Paul Roeland is an integrator, organizer, and open source advocate and a keynote speaker at Plone Symposium East 2012. The title of his keynote is: “Better Tools for a Better World; Leveraging Technology to Enable Successful Nonprofit Communities.” It will focus on the role of technology in enabling nonprofit communities to self-organize and to become more effective and accountable.

For more information and to register for Plone Symposium East 2012, go to:

How did you end up going from being a physicist to working in the nonprofit environmental organization world?

Even while studying geophysics, I was more interested in the potential of earthquake research than yet more oil exploration. So I guess the whole idea of nonprofits was appealing. But it became irresistible when I met other geeks working on similar topics, from the early stages of hacktivism to using proper science to check environmental records of big corporations, not gut feeling. Dishing up a juicy scandal is just so much better with properly checked facts. 😉 In short, I find having people with a scientific background on board is very useful to various nonprofits, but vice-versa, it is also a great feeling to apply your scientific knowledge in positive ways. <insert obligatory Spiderman quote here>

What are some of the benefits that technology offers to nonprofits?

Technology, and especially computer technology, is a great equalizer. It radically reduces the cost and enhances the speed of organizing. This can pit a modest-sized but smart nonprofit against an oil giant or government on almost equal footing. Not only on the communications level, but sometimes even crowdsourcing scientific data. The open-source idea, especially, has a great deal to offer nonprofits. On a technological level, but also on a philosophical and cultural level. Not so much open-source software, but the related fields of open data and open standards can have potentially huge impacts on the world of nonprofits. Data journalism will become a skill set much sought after by nonprofits. Of course, nothing is ever that simple. Any nonprofit can just as easily become the object of scrutiny and criticism, and therefore any failures in your own communications and/or research will be mercilessly picked apart. Nobody will believe a nonprofit on their pretty blue eyes anymore, so it puts extra strain on nonprofits to deliver solid reports. Note that I see this as a positive, not a negative, but it is something to reckon with before you start playing with technology.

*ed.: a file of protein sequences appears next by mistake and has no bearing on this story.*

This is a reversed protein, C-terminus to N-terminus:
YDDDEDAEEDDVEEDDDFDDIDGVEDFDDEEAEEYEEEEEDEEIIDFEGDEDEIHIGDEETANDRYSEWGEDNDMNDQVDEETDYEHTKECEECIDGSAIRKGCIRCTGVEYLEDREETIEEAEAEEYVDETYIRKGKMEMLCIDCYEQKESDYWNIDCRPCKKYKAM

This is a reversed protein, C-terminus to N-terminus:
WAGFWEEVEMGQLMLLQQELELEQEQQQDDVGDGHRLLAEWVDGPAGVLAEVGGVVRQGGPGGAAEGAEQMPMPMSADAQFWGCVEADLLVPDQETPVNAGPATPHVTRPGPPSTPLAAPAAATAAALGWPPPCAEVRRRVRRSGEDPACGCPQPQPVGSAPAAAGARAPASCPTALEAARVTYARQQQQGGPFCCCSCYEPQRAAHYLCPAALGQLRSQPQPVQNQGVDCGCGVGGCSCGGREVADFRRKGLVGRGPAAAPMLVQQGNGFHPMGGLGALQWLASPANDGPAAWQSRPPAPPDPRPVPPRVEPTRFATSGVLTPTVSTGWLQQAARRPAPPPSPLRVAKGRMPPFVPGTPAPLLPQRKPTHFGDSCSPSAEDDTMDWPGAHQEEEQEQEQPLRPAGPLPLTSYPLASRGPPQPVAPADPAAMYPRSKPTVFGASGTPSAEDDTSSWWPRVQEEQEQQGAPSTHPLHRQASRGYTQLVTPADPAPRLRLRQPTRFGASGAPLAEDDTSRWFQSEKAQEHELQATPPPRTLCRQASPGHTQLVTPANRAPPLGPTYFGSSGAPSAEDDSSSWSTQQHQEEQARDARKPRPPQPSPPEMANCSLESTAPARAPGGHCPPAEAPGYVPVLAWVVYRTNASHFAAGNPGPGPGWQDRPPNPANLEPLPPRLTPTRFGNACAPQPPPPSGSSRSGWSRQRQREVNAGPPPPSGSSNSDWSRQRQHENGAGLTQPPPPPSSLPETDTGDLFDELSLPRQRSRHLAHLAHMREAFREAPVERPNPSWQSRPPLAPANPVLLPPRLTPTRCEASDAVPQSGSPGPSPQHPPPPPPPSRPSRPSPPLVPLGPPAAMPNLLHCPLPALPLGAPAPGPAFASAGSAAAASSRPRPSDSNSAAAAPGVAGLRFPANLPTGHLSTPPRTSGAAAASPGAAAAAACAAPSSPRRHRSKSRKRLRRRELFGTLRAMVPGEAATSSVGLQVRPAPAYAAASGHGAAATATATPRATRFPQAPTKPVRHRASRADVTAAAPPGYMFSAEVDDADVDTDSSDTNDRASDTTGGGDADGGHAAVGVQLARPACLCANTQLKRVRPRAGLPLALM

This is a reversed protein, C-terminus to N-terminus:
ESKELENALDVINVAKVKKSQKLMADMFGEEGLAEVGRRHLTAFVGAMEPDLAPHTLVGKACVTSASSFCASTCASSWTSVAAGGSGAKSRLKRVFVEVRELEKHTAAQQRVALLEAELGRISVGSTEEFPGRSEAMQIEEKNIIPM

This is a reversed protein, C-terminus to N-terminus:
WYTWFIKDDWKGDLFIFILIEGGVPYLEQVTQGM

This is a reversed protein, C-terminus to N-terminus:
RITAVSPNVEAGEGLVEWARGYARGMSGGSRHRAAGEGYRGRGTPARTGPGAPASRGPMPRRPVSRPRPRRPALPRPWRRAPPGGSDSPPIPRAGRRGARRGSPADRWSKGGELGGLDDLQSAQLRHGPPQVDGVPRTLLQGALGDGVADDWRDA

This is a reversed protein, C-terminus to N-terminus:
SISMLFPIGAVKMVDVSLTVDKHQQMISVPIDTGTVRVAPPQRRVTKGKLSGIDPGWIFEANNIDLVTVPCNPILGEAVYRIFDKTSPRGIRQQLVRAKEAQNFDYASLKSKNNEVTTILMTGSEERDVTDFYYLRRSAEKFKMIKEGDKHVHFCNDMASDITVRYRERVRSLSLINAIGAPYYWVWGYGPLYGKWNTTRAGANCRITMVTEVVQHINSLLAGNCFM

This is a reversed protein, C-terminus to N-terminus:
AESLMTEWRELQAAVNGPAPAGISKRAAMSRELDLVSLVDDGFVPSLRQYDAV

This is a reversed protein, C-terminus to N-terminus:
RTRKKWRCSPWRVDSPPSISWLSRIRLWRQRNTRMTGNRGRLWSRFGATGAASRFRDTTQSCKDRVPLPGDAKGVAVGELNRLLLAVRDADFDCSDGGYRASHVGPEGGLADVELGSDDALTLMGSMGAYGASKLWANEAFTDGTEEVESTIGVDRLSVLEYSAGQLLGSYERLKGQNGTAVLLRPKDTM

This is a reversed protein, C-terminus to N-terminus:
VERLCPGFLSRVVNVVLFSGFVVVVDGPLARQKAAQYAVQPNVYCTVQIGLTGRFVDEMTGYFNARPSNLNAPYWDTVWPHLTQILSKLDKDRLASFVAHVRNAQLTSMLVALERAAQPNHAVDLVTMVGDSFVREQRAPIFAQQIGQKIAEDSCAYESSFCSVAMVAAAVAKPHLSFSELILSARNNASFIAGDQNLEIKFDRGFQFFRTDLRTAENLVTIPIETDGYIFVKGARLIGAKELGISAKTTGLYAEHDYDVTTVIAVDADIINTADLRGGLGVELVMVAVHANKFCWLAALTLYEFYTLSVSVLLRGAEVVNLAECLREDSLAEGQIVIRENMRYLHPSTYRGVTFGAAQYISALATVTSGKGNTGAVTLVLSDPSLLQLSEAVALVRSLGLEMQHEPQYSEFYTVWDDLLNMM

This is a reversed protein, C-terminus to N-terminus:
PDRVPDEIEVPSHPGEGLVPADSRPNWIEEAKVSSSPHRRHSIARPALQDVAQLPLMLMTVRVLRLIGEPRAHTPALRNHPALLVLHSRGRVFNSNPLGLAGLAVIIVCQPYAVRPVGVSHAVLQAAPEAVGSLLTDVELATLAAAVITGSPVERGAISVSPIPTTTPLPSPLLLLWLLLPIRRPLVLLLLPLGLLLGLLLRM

What are the advantages of using Plone for a nonprofit organization like Clean Clothes or a university?

Plone is robust, secure, and easy for end users. Just the cost you can save on training your end users, because the interface is logical (and available in many languages) outweighs any potential ‘it does not run on $5-a-month-hosting’ arguments. Furthermore, quite a few nonprofits have a surprisingly high need for security and advanced workflows. I’ve seen and used extranets where 12 levels of access and hundreds of groups and local roles were the absolute bare minimum, not some paranoid sysadmin’s fantasy 😉 Now, try doing that in anything else but Plone. I have, and let me tell you that wasn’t pretty… Then, there’s the community. Plone is rather special in the emphasis it places on community. Now, that’s something nonprofits, and universities, can relate to and thrive on. That community is also very friendly. As a nonprofit or academic institution, you can participate in Plone discussions and your questions will usually be seen as valid, interesting and helpful use-cases, not as annoying demands from badly paying customers. There’s a reason why the percentage of nonprofit and academic participants is so high on conferences and events…

Can you give a specific example of how technology helps nonprofits?

Quite a few. In my line of work, the combination of geo-tagging and mapping combined with the ubiquity of low-cost tech like SMS has the potential to transform reporting and exposing, and give a direct voice to millions of sweatshop and electronics workers. Also, the argument that setting up an effective monitoring system on a whole supply chain would be too costly for companies, has become void. That system is in effect already in place; tracking & tracing, insurance, logistics companies do it in a very cost-effective way. So, just add some Open Data bells & whistles, and we’re in business. Reluctance to do so is no longer an economical, but a political argument. Ah, now it gets interesting 😉

What can people expect to take away from your keynote? Anything else you might like to add?

I aim to provide some inspiring examples of how the technology we create as a community is being used in creative ways, and how nonprofits can and should adapt to also contribute their knowledge back. Oh, and waking everybody up with some entertainment for their second day at PSE is probably also in the job description…

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